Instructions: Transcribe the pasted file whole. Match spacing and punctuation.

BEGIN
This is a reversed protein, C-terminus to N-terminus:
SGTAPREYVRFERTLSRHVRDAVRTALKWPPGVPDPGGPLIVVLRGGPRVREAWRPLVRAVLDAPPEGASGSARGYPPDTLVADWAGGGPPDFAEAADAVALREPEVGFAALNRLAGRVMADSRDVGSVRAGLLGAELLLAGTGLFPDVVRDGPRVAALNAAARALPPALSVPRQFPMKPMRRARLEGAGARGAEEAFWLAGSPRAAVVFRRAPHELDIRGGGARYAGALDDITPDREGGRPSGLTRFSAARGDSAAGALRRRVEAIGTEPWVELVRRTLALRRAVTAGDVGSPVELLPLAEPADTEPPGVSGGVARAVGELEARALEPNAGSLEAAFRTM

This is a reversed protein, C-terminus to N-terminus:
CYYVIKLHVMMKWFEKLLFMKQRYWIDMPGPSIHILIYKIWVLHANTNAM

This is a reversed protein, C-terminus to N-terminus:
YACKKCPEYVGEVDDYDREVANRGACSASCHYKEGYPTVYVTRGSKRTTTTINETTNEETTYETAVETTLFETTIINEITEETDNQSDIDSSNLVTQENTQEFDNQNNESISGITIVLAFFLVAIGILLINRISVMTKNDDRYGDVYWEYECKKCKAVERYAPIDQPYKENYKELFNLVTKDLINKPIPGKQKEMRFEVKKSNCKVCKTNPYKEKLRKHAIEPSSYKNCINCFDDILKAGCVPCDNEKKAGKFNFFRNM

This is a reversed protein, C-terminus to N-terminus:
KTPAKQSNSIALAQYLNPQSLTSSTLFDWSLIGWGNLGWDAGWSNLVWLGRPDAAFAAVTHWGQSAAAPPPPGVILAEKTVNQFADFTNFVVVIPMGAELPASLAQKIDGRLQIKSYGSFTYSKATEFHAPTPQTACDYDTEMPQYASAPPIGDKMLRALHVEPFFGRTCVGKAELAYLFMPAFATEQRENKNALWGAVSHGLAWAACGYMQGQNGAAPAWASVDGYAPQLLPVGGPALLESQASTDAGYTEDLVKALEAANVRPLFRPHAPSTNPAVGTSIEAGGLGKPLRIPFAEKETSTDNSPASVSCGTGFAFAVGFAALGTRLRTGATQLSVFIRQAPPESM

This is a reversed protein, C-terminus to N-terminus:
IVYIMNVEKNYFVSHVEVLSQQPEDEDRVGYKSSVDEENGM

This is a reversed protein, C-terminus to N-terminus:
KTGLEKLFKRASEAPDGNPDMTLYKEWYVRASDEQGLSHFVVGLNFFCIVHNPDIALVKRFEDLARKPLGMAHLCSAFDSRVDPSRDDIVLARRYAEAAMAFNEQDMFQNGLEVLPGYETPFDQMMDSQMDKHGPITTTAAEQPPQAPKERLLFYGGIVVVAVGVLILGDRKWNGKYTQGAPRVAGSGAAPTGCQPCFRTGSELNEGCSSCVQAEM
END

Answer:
This is a reversed protein, C-terminus to N-terminus:
SGTAPREYVRFERTLSRHVRDAVRTALKWPPGVPDPGGPLIVVLRGGPRVREAWRPLVRAVLDAPPEGASGSARGYPPDTLVADWAGGGPPDFAEAADAVALREPEVGFAALNRLAGRVMADSRDVGSVRAGLLGAELLLAGTGLFPDVVRDGPRVAALNAAARALPPALSVPRQFPMKPMRRARLEGAGARGAEEAFWLAGSPRAAVVFRRAPHELDIRGGGARYAGALDDITPDREGGRPSGLTRFSAARGDSAAGALRRRVEAIGTEPWVELVRRTLALRRAVTAGDVGSPVELLPLAEPADTEPPGVSGGVARAVGELEARALEPNAGSLEAAFRTM

This is a reversed protein, C-terminus to N-terminus:
CYYVIKLHVMMKWFEKLLFMKQRYWIDMPGPSIHILIYKIWVLHANTNAM

This is a reversed protein, C-terminus to N-terminus:
YACKKCPEYVGEVDDYDREVANRGACSASCHYKEGYPTVYVTRGSKRTTTTINETTNEETTYETAVETTLFETTIINEITEETDNQSDIDSSNLVTQENTQEFDNQNNESISGITIVLAFFLVAIGILLINRISVMTKNDDRYGDVYWEYECKKCKAVERYAPIDQPYKENYKELFNLVTKDLINKPIPGKQKEMRFEVKKSNCKVCKTNPYKEKLRKHAIEPSSYKNCINCFDDILKAGCVPCDNEKKAGKFNFFRNM

This is a reversed protein, C-terminus to N-terminus:
KTPAKQSNSIALAQYLNPQSLTSSTLFDWSLIGWGNLGWDAGWSNLVWLGRPDAAFAAVTHWGQSAAAPPPPGVILAEKTVNQFADFTNFVVVIPMGAELPASLAQKIDGRLQIKSYGSFTYSKATEFHAPTPQTACDYDTEMPQYASAPPIGDKMLRALHVEPFFGRTCVGKAELAYLFMPAFATEQRENKNALWGAVSHGLAWAACGYMQGQNGAAPAWASVDGYAPQLLPVGGPALLESQASTDAGYTEDLVKALEAANVRPLFRPHAPSTNPAVGTSIEAGGLGKPLRIPFAEKETSTDNSPASVSCGTGFAFAVGFAALGTRLRTGATQLSVFIRQAPPESM

This is a reversed protein, C-terminus to N-terminus:
IVYIMNVEKNYFVSHVEVLSQQPEDEDRVGYKSSVDEENGM

This is a reversed protein, C-terminus to N-terminus:
KTGLEKLFKRASEAPDGNPDMTLYKEWYVRASDEQGLSHFVVGLNFFCIVHNPDIALVKRFEDLARKPLGMAHLCSAFDSRVDPSRDDIVLARRYAEAAMAFNEQDMFQNGLEVLPGYETPFDQMMDSQMDKHGPITTTAAEQPPQAPKERLLFYGGIVVVAVGVLILGDRKWNGKYTQGAPRVAGSGAAPTGCQPCFRTGSELNEGCSSCVQAEM